Prices of oil rise after Houthi attack Saudi oil facilities

Oil prices have raised to four-month highs after an attack by Houthi militants on Saudi Arabian oil facilities destroyed 5 percent of the world’s supply. Brent crude has jumped 19 percent to $71.95 per barrel, before reducing to $66.20 per barrel. West Texas Intermediate rose by 15 percent to $63.34 before settling at $59.78 per barrel.

Crude oil prices have pared their gains after United States President Donald Trump authorised the release of US oil reserves. However, it would probably take several weeks for Saudi oil supplies to return to normal.

Saudi Arabia is responsible for more than 10 percent of global crude oil and the loss of about 5.7 million barrels a day will amount to 5 percent of the international supply.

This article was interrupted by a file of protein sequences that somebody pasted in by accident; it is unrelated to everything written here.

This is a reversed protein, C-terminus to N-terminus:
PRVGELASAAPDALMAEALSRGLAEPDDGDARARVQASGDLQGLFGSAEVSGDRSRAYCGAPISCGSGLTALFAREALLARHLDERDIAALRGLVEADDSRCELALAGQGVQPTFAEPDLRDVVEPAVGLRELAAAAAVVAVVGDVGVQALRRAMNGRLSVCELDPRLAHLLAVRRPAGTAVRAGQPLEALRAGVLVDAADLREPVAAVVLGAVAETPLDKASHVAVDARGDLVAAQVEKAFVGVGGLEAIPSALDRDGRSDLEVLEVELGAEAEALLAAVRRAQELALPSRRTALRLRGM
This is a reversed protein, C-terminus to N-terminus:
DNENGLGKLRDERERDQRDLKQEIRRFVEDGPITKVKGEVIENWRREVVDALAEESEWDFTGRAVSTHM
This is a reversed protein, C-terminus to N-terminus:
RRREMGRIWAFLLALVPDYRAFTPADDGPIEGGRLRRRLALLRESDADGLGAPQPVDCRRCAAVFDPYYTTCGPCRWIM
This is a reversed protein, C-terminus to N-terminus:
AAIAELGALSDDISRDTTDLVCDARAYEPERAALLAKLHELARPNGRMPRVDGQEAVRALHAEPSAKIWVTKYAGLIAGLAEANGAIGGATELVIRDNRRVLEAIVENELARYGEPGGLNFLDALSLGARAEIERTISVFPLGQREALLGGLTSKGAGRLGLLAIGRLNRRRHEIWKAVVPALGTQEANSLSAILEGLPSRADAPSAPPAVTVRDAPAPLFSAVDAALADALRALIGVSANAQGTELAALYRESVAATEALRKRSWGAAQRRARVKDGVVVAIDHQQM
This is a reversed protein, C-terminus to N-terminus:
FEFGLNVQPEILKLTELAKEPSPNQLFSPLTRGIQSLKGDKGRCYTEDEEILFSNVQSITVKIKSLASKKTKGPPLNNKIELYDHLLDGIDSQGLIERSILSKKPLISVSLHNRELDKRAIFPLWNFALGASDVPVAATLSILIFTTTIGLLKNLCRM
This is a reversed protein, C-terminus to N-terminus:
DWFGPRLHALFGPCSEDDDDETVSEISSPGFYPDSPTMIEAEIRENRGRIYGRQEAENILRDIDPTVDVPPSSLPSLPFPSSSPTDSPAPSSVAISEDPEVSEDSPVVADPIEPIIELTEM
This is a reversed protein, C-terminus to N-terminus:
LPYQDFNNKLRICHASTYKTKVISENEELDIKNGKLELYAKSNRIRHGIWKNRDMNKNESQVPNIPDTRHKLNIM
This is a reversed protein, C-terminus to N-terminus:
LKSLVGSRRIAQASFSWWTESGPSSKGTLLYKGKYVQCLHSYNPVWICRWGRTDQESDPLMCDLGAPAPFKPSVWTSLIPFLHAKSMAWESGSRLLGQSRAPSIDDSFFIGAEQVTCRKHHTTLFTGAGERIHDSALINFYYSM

Trump had said that the US is ‘locked and loaded’ to respond to the attack in Saudi Arabia. He tweeted, “Saudi Arabia oil supply was attacked”.

Iran-backed Houthi rebels have claimed that they are responsible for the strike. However, US Secretary of State Mike Pompeo squarely has blamed Iran. He said that the United States will work with their partners and allies to ensure that energy markets remain well supplied and Iran is held accountable for its aggression.

However, Iranian Foreign Minister Spokesperson Abbas Mousavi has denied responsibility. He said that such fruitless and blind accusations and remarks are incomprehensible and meaningless. The remarks were designed to damage Iran’s reputation and provide a pretext for ‘future actions’ against the Islamic republic.

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